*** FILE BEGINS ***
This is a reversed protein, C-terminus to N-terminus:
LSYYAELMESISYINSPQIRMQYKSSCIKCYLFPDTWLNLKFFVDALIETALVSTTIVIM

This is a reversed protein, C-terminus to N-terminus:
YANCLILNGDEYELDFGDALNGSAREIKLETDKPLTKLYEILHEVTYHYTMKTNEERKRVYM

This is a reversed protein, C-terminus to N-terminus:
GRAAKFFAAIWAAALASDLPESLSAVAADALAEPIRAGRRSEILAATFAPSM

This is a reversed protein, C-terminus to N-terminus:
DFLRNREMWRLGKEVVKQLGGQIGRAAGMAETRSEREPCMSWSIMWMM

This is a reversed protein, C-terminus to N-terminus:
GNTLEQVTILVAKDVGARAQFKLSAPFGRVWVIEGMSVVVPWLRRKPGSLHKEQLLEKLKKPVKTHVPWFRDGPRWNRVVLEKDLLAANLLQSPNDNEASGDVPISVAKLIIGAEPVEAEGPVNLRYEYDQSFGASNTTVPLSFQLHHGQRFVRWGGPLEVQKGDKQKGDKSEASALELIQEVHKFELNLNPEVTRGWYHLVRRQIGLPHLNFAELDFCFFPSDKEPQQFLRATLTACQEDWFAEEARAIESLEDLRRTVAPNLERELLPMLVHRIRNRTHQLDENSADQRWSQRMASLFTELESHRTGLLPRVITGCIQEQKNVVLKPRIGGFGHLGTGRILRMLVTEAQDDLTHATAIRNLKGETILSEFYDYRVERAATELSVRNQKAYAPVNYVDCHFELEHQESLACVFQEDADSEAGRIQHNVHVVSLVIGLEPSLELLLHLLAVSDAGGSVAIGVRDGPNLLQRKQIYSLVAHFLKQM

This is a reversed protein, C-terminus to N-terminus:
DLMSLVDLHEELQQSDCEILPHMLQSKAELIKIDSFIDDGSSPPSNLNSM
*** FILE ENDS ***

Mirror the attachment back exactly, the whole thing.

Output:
This is a reversed protein, C-terminus to N-terminus:
LSYYAELMESISYINSPQIRMQYKSSCIKCYLFPDTWLNLKFFVDALIETALVSTTIVIM

This is a reversed protein, C-terminus to N-terminus:
YANCLILNGDEYELDFGDALNGSAREIKLETDKPLTKLYEILHEVTYHYTMKTNEERKRVYM

This is a reversed protein, C-terminus to N-terminus:
GRAAKFFAAIWAAALASDLPESLSAVAADALAEPIRAGRRSEILAATFAPSM

This is a reversed protein, C-terminus to N-terminus:
DFLRNREMWRLGKEVVKQLGGQIGRAAGMAETRSEREPCMSWSIMWMM

This is a reversed protein, C-terminus to N-terminus:
GNTLEQVTILVAKDVGARAQFKLSAPFGRVWVIEGMSVVVPWLRRKPGSLHKEQLLEKLKKPVKTHVPWFRDGPRWNRVVLEKDLLAANLLQSPNDNEASGDVPISVAKLIIGAEPVEAEGPVNLRYEYDQSFGASNTTVPLSFQLHHGQRFVRWGGPLEVQKGDKQKGDKSEASALELIQEVHKFELNLNPEVTRGWYHLVRRQIGLPHLNFAELDFCFFPSDKEPQQFLRATLTACQEDWFAEEARAIESLEDLRRTVAPNLERELLPMLVHRIRNRTHQLDENSADQRWSQRMASLFTELESHRTGLLPRVITGCIQEQKNVVLKPRIGGFGHLGTGRILRMLVTEAQDDLTHATAIRNLKGETILSEFYDYRVERAATELSVRNQKAYAPVNYVDCHFELEHQESLACVFQEDADSEAGRIQHNVHVVSLVIGLEPSLELLLHLLAVSDAGGSVAIGVRDGPNLLQRKQIYSLVAHFLKQM

This is a reversed protein, C-terminus to N-terminus:
DLMSLVDLHEELQQSDCEILPHMLQSKAELIKIDSFIDDGSSPPSNLNSM